How to protect Erlang system from overload
Lets discuss a bit such a complicated and deep question like designing your system to be able to survive load spikes and performance failures.
This post will describe expirience of building video streaming server erlyvideo so you should assume following facts:
- erlyvideo does a very small amount of calculations. Major part of work can be described like “take data, repack and put it into next sink”
- erlyvideo has large amount of very different IO tasks: read data from sockets, from files, write different replies to sockets and files.
So you can imagine streaming server as a system that serves like a rather fast pipe with very unreliable ends. Thousands of very unreliable ends.
Lets discuss how to protect this pipe from consuming more data via inputs that can be transmitted via outputs.
There are two most often reasons for erlyvideo to fail:
- some error happened that involved giant terms (more than 10 MB of data) and error_logger is trying to print it. It consumes several gigabytes of RAM and OOM killer stops erlang VM
- some process is receiving messages slower than they arrive and it consumes all available RAM.
It is very easy to deal with first problem: just install lager You should understand that
gen_server:format_status callback doesn’t work. error_logger tries to print last message, gen_server state and error reason. Each of these three items can be very big, so lager is the only way to protect your system from such kind of failure.
Rest of this post will be about second problem.
Very fast and easy answer to problem of big message box is: don’t use gen_server:cast, use gen_server:call. But this answer is wrong as any too fast and too easy answer to a complicated problem.
When should we use
gen_server:call according to documentation? Looks like if we want some reply to our message. We send command to perform some calculation to other process and receive calculated data.
gen_server:cast just sends asynchronous non-blocking message from one process to other and
gen_server:call waits for reply from
server process to our request. While server process is processing client’s request, client process is absolutely unresponsible and cannot do
If you relapse into sin of synthetic microbenchmarks you can easily find out that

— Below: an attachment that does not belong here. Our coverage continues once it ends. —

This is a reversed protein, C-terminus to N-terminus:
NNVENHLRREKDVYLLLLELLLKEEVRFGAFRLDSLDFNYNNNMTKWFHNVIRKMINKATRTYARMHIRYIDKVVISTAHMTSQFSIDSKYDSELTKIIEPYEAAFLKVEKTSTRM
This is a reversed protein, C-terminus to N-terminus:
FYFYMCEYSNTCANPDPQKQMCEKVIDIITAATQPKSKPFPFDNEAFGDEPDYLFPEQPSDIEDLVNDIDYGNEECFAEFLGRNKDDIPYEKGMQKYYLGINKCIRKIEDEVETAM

gen_server:cast is much much faster than
You may even write a complicated benchmark, launch it for several days and say me: look, there are no memory leaks and code with
consumes only 50% CPU of
gen_server:call benchmark. You are tricked by wrong target of your benchmarks.
You should remember a very important thing: no matter how much CPU is consumed by your system, matters only how many users can be served and how stable is their service.
What does this fact means to us? It means that if client process is sending some data to server process (for example, user is publishing video frames) to server and you are using
gen_server:cast to deliver frames you may suffer from slowness of server process.
For example server process is writing data on disk. Everything is working fine on your new shiny Macbook Air with SSD but then you install your system on Amazon EC2 with rusty HDD and you find out that sometimes disk access can be VERY slow. Server process cannot receive frames from message queue because it is writing data on disk. Client process doesn’t know anything about it and will send frames unless memory is over.
It is good when you find out such a problem with video stream, because memory is exhausted in minutes. Much worse is when memory can leak many days.
How can you protect server process from such overload? Switch to
gen_server:call even if you don’t need any response on your message.
gen_server:call(Server, Command) returns you can be absolutely sure, that server process have consumed your message and it is no more in
incoming message queue.
So we have understood how to deal with slow-consumer-fast-producer problem in case of one client processe and one server process. We should move point of data accumulation to the beginning of data stream. Don’t let data to accumulate inside your system, use backpressure mechanism to
slow down producer.
gen_server:call is a good example of such backpressure mechanism. One client process will be limited by speed of server process.